This is the third harvest we’ve purchased from Elias Roa Parra’s Finca Tamana. His work with Tim Wendelboe is an outstanding model of the quality that occurs with improvements focused on fundamentals. Elias and Tim focus on crop nutrition, picking, harvesting, pulping, fermentation, and drying controls. Crop nutrition is the foundation of efficiency for farmers. Removing defects during picking increases the overall quality of the final lot. Defects can originate at the plant and contribute to loss of yield and diminished quality.
Harvesting and hand-sorting are the first human-controlled sorting phases in the process. Elias negotiated quality standards with the workers that live in the area to individually float the harvest and remove beans with visible color, ripeness, or pest defects. This is a meticulous addition to the process and requires a significant investment in labor to have it done well. Once this is completed, the next step is to remove the skin and pulp through pulping and fermentation. Both pulping and fermentation can contribute to diminish quality if not managed well, but if managed well it can be a source of improvement.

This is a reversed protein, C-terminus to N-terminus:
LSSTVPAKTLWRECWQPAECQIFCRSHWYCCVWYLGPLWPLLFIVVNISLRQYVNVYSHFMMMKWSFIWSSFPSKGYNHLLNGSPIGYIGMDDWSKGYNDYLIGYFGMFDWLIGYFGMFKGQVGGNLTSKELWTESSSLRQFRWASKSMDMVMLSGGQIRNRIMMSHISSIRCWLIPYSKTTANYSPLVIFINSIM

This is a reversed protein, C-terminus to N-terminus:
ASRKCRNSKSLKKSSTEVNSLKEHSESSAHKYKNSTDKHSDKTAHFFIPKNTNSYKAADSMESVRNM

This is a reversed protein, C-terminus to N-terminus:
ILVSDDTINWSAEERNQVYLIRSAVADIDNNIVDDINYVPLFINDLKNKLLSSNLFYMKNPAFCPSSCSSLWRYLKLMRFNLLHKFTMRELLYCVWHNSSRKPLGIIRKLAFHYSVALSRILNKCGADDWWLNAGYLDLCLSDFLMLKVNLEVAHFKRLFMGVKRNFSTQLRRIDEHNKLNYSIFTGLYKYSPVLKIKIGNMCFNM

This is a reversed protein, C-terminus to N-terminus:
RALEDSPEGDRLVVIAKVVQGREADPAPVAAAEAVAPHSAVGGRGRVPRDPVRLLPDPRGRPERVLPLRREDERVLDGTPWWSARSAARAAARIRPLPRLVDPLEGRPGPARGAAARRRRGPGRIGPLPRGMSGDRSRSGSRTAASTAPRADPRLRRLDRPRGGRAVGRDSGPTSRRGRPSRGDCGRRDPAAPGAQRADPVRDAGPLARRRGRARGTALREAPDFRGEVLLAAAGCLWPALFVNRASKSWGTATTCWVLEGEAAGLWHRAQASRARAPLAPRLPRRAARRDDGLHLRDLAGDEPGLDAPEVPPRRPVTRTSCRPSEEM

Elias maintains very clean equipment and fermentation tanks to manage consistency. Plus, he uses a fermentation and cleaning method where the coffee is fermented overnight and washed twice, improving the cleanliness of the coffee and cup. Drying is a preservation stage for storage and transport, but it is also a very important quality phase where temperature, humidity, and sun exposure can influence the stability and cup quality. Elias uses 50% shade to keep drying temps down.
Team taste notes: toffee, nougat, grape, apple, pear, brown spice
El Pital, Huila
1700 – 1800 MASL
June – July 2018
Elias Roa Parra (farmer), Fairfield Training (Exporter), CCS (importer)